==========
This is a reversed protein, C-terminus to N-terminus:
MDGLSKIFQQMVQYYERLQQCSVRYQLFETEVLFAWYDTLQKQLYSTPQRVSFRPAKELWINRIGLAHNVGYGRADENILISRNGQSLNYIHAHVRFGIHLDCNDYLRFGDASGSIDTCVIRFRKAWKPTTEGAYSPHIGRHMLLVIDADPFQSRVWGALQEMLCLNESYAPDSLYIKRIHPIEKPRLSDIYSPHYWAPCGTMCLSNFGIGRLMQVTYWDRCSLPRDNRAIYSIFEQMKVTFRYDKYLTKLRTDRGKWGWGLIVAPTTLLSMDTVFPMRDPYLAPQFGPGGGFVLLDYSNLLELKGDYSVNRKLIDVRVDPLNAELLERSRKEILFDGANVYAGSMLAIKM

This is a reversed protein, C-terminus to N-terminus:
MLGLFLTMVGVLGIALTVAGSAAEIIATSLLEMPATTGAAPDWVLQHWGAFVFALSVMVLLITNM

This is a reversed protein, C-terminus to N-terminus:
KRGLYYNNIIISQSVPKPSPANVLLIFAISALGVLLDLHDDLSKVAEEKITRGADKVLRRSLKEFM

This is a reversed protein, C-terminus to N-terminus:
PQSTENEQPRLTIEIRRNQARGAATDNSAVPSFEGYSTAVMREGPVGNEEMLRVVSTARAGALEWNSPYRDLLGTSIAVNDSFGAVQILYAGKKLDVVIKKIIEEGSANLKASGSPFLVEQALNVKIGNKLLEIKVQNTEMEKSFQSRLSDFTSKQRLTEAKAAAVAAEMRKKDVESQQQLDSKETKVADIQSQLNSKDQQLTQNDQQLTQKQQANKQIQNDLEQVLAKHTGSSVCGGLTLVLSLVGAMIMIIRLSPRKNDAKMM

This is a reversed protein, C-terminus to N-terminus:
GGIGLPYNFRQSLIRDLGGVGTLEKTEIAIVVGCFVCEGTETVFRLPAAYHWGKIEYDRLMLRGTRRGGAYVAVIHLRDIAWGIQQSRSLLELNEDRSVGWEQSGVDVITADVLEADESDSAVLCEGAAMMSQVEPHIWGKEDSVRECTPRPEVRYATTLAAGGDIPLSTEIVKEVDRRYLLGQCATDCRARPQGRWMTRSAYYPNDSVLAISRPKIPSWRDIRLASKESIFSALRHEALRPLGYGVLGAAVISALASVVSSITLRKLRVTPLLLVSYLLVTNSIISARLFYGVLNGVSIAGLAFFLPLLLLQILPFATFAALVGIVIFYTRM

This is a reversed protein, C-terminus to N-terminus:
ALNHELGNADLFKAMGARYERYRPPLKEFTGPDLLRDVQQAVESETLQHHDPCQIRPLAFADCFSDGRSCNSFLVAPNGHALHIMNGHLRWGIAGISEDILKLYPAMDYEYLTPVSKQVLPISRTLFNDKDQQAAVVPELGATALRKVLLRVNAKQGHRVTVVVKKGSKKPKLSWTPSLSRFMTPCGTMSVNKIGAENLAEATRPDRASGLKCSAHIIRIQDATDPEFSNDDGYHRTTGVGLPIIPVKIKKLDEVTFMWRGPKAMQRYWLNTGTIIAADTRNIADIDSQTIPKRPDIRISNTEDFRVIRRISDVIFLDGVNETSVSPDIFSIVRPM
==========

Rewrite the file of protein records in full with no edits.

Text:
This is a reversed protein, C-terminus to N-terminus:
MDGLSKIFQQMVQYYERLQQCSVRYQLFETEVLFAWYDTLQKQLYSTPQRVSFRPAKELWINRIGLAHNVGYGRADENILISRNGQSLNYIHAHVRFGIHLDCNDYLRFGDASGSIDTCVIRFRKAWKPTTEGAYSPHIGRHMLLVIDADPFQSRVWGALQEMLCLNESYAPDSLYIKRIHPIEKPRLSDIYSPHYWAPCGTMCLSNFGIGRLMQVTYWDRCSLPRDNRAIYSIFEQMKVTFRYDKYLTKLRTDRGKWGWGLIVAPTTLLSMDTVFPMRDPYLAPQFGPGGGFVLLDYSNLLELKGDYSVNRKLIDVRVDPLNAELLERSRKEILFDGANVYAGSMLAIKM

This is a reversed protein, C-terminus to N-terminus:
MLGLFLTMVGVLGIALTVAGSAAEIIATSLLEMPATTGAAPDWVLQHWGAFVFALSVMVLLITNM

This is a reversed protein, C-terminus to N-terminus:
KRGLYYNNIIISQSVPKPSPANVLLIFAISALGVLLDLHDDLSKVAEEKITRGADKVLRRSLKEFM

This is a reversed protein, C-terminus to N-terminus:
PQSTENEQPRLTIEIRRNQARGAATDNSAVPSFEGYSTAVMREGPVGNEEMLRVVSTARAGALEWNSPYRDLLGTSIAVNDSFGAVQILYAGKKLDVVIKKIIEEGSANLKASGSPFLVEQALNVKIGNKLLEIKVQNTEMEKSFQSRLSDFTSKQRLTEAKAAAVAAEMRKKDVESQQQLDSKETKVADIQSQLNSKDQQLTQNDQQLTQKQQANKQIQNDLEQVLAKHTGSSVCGGLTLVLSLVGAMIMIIRLSPRKNDAKMM

This is a reversed protein, C-terminus to N-terminus:
GGIGLPYNFRQSLIRDLGGVGTLEKTEIAIVVGCFVCEGTETVFRLPAAYHWGKIEYDRLMLRGTRRGGAYVAVIHLRDIAWGIQQSRSLLELNEDRSVGWEQSGVDVITADVLEADESDSAVLCEGAAMMSQVEPHIWGKEDSVRECTPRPEVRYATTLAAGGDIPLSTEIVKEVDRRYLLGQCATDCRARPQGRWMTRSAYYPNDSVLAISRPKIPSWRDIRLASKESIFSALRHEALRPLGYGVLGAAVISALASVVSSITLRKLRVTPLLLVSYLLVTNSIISARLFYGVLNGVSIAGLAFFLPLLLLQILPFATFAALVGIVIFYTRM

This is a reversed protein, C-terminus to N-terminus:
ALNHELGNADLFKAMGARYERYRPPLKEFTGPDLLRDVQQAVESETLQHHDPCQIRPLAFADCFSDGRSCNSFLVAPNGHALHIMNGHLRWGIAGISEDILKLYPAMDYEYLTPVSKQVLPISRTLFNDKDQQAAVVPELGATALRKVLLRVNAKQGHRVTVVVKKGSKKPKLSWTPSLSRFMTPCGTMSVNKIGAENLAEATRPDRASGLKCSAHIIRIQDATDPEFSNDDGYHRTTGVGLPIIPVKIKKLDEVTFMWRGPKAMQRYWLNTGTIIAADTRNIADIDSQTIPKRPDIRISNTEDFRVIRRISDVIFLDGVNETSVSPDIFSIVRPM